A Red Barn

This week, we completed some much-needed painting and repairs on our barn. The difference is amazing! — with a huge WOW factor! We were very lucky to hire a painter who gave us a great price on this job, and the results have been marvelous. It has improved the functionality of the barn and created a wonderful aesthetic.

Take a look at the before and after photos, and we think you’ll agree. The horses seem to like it, too!

The red barn AFTER paint and repairs. Viv especially likes the purple hose, if his interest in it is any indication.
Same view, but the Before and After make an amazing contrast!
Before: A barn much in need of repair and paint.
The difference is incredible!

Hor/tism: the Parallel World of Horses and Autism


“Horses were basically my salvation. If I hadn’t been able to go down to the horse barn and take care of the horses and clean the stalls … I would have just been miserable.”

~ Temple Grandin ~

My name is Bec Evanko. I write this as an autistic horsewoman, a Ph.D, a small and fragile soul, someone who, through a combination of luck and tenacity, somehow made it despite incredible odds against it, and someone who is forever grateful to the magnificent horses who were with me on this journey.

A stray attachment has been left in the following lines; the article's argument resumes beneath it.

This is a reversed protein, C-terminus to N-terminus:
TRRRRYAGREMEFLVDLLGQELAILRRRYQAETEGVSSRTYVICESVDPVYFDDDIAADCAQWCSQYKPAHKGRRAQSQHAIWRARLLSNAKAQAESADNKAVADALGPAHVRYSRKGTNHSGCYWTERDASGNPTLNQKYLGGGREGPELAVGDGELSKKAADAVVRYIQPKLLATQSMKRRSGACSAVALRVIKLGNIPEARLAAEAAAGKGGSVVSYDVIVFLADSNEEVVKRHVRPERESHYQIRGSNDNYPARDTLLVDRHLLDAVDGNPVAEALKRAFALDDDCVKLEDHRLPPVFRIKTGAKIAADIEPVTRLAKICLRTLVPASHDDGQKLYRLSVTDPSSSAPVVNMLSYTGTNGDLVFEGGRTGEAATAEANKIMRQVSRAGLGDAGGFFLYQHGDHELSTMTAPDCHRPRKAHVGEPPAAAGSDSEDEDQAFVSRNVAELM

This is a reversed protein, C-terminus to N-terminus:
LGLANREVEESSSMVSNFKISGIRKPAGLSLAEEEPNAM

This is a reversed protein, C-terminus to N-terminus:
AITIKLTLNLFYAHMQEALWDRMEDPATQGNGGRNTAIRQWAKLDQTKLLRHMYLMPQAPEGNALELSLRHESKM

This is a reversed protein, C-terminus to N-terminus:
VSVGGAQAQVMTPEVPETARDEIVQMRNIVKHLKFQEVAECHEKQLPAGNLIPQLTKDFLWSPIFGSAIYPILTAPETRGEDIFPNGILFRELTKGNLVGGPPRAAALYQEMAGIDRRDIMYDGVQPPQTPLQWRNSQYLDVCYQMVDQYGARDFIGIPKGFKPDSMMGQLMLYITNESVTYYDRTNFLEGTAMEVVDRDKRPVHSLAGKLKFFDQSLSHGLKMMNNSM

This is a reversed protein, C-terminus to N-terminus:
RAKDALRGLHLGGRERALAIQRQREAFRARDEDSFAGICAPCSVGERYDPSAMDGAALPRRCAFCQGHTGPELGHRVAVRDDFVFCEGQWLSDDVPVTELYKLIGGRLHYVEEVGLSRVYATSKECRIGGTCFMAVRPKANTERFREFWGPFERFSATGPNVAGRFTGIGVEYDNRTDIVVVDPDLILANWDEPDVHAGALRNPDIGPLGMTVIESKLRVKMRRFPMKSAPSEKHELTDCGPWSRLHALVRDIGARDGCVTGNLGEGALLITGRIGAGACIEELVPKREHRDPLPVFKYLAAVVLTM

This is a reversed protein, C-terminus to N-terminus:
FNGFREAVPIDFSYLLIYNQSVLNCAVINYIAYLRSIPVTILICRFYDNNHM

Horses are a lot like autistic people.

We are prey animals. In many ways we are gullible, naïve, open to literal interpretation, liable to be wary and learn our lessons well when we are hurt or frightened. We can be flighty and afraid of things for reasons that neurotypical people find hard to fathom.

But when we trust and learn to love, we are fiercely loyal, devoted, and dependable, willing and wanting to please, and also happy to be left to our own devices without the constant need for human company. 

We recognize and respond to kindness.

We fear and flee from that which we do not understand. We learn our lessons through repetition and reward. We seek reassurance and comfort. We find solace in our own kind (autistics with autistics; horses with horses) and find incomprehensible much of the neurotypical human world.

Whether (horse) grazing on grass in pasture or (human) working diligently at a computer on a given task, we can focus for hours and do not wish to be interrupted in our pursuit.

We need familiarity before accepting the new.

We do movements for our own understanding and comfort that you do not understand and sometimes strive to curtail.

We need to build trust before permitting you into our world.

VIV P&L WITH FRAME